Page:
Pray for the persecuted!
In first position on the 2010 World Watch List, North Korea has the deadliest level of Christian persecution in the world. The only worship that is allowed is that of the “dear leader” Kim Jong-Il and his father Kim Il-Sung.
In North Korea, every other religious activity is labeled an act of insurrection against North Korean socialist principles. Christians are routinely beaten, tortured, imprisoned for life, mutilated, murdered, and used in the testing of biological or chemical weapons. Punishment for being a Christian can also include the imprisonment or death of ones mother, father, sisters, brothers, children and grandchildren.
The communist Police stop at nothing to search out and punish Christians, including pretending to be Christians to infiltrate underground prayer meetings. The information they obtain is then used to identify and arrest Christians, who are taken to prison camps where they face slave labor and starvation as well as the inhuman treatment mentioned above.
A recent survey by the Peterson Institute found that 60% percent of North Koreans now have access to information outside government propaganda. Kim Seung Min of Free North Korea Radio said in a press statement, “North Koreans are increasingly finding out that their misery is a direct result of the Kim Jong-Il regime, not South Korea and America as we were brainwashed from birth to believe.”
Knowing that they are in danger of losing their iron control, the North Korean government has reacted by mobilizing every resource of power in a desperate struggle to control all of society. This included so called “combat campaigns” lasting 150 days and 100 days, in which almost every citizen had to effectively become a slave to the state and work on government farms. During these periods, anyone found on the street without a valid reason was immediately shipped off to a labor camp. This has meant that fathers were not able to provide for their families, and in the Hwangae province it has become commonplace to see children lying dead in the streets. During these campaigns, the North Korean regime also targeted secret Christians to arrest and kill them, leading to many Christians being exposed.
Recently, an additional challenge has risen in the form of a currency reform which took place in late November 2009. The new currency was part of an economic plan to stabilize prices and give the government total control over a nationwide market system. It failed to achieve the desired result and led instead to hyperinflation and shortages of daily necessities. As public sentiment worsens, people are protesting the currency reform in front of markets and banks. The North Korean government is strictly controlling the situation by brutally suppressing protestors as soon as they begin.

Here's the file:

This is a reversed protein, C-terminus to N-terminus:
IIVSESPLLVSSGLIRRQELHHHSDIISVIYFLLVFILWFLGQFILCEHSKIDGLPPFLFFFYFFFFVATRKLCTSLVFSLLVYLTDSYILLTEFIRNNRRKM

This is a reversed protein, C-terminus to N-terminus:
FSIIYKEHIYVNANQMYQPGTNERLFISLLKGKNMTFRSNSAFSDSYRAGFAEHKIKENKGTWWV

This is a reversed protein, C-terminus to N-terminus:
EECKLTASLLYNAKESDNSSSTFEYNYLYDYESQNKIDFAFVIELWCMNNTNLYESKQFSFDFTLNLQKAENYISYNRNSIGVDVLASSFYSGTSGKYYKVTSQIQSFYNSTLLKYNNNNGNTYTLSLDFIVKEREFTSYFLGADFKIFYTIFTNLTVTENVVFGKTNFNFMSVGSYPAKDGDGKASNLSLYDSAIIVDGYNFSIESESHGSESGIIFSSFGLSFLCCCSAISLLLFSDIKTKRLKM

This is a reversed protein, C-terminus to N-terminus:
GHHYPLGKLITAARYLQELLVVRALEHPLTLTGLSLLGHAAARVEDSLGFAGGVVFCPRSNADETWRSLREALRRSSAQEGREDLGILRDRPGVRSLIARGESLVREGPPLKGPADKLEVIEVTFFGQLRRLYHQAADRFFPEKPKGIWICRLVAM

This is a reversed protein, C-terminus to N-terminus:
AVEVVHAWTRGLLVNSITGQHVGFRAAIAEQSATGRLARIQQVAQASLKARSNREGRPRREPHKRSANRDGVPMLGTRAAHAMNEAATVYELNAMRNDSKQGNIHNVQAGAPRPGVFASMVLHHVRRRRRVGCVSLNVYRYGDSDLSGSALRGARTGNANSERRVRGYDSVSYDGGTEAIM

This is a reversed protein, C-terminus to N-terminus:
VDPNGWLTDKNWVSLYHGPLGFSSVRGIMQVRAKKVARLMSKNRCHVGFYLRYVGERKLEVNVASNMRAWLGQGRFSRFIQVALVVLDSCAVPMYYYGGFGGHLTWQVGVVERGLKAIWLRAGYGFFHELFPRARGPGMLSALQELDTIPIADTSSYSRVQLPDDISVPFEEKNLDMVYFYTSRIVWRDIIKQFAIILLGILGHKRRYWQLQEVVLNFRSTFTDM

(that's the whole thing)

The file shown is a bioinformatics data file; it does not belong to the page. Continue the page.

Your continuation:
Daily necessities have now run out nationwide and the people have no means of buying more. Increasing numbers of people are dying of starvation. The situation is speedily becoming more desperate, especially in Hamkyung, Jakang and Hwanghae provinces. In addition, infectious diseases are rampant in the country. The situation in Hamgyung province is so severe that local authorities are encouraging people to receive assistance through their relatives in China.
North Korean Defectors
Many North Korean Christians have tried to escape to China. However, the border with China is virtually closed and Chinese authorities vigilantly pursue North Korean defectors to return them to North Korea and certain death.
As the number of North Korean defectors continues to increase, so does the government’s effort to increase house searches and punishments. Surveillance and security within the country is extremely tight. In January 2010, Kim Jong-Il ordered every defector who crosses the border to China to be immediately executed or sentenced to death. The order was added as a supplementary penal code.
In spite of these inhuman circumstances, Christianity is growing in North Korea. The opportunities to hear the Gospel are also increasing, especially for those who live in the cities near China.
Even as the situation in North Korea continues to worsen, Christians continue to risk their lives to comfort, encourage and strengthen fellowship with one another. They are preparing themselves for the day when North Korean churches are restored to them.
Source: Open Doors USA
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